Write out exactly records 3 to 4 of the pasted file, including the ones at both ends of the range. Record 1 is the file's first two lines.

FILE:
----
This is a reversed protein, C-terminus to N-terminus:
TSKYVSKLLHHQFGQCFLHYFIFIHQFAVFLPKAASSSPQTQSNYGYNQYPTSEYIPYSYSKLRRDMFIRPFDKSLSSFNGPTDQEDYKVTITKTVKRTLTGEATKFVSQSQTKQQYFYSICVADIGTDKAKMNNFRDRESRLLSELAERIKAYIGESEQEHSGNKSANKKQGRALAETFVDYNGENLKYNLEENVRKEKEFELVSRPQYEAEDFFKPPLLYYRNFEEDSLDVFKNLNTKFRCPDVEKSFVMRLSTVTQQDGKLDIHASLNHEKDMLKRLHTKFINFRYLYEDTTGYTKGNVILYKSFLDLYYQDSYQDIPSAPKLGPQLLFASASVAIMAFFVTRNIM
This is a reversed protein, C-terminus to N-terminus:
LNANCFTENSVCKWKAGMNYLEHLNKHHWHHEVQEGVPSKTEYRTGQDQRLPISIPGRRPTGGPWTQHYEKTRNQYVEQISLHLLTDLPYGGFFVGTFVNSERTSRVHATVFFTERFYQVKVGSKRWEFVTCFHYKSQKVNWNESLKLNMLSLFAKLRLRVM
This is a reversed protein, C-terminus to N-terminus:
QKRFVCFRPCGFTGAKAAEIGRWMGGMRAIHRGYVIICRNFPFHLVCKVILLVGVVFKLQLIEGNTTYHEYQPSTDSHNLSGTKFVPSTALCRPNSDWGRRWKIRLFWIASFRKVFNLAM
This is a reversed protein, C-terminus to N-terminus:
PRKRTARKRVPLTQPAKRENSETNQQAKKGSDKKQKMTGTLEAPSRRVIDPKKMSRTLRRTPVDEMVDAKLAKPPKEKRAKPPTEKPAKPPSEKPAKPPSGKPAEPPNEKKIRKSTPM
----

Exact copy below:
This is a reversed protein, C-terminus to N-terminus:
QKRFVCFRPCGFTGAKAAEIGRWMGGMRAIHRGYVIICRNFPFHLVCKVILLVGVVFKLQLIEGNTTYHEYQPSTDSHNLSGTKFVPSTALCRPNSDWGRRWKIRLFWIASFRKVFNLAM
This is a reversed protein, C-terminus to N-terminus:
PRKRTARKRVPLTQPAKRENSETNQQAKKGSDKKQKMTGTLEAPSRRVIDPKKMSRTLRRTPVDEMVDAKLAKPPKEKRAKPPTEKPAKPPSEKPAKPPSGKPAEPPNEKKIRKSTPM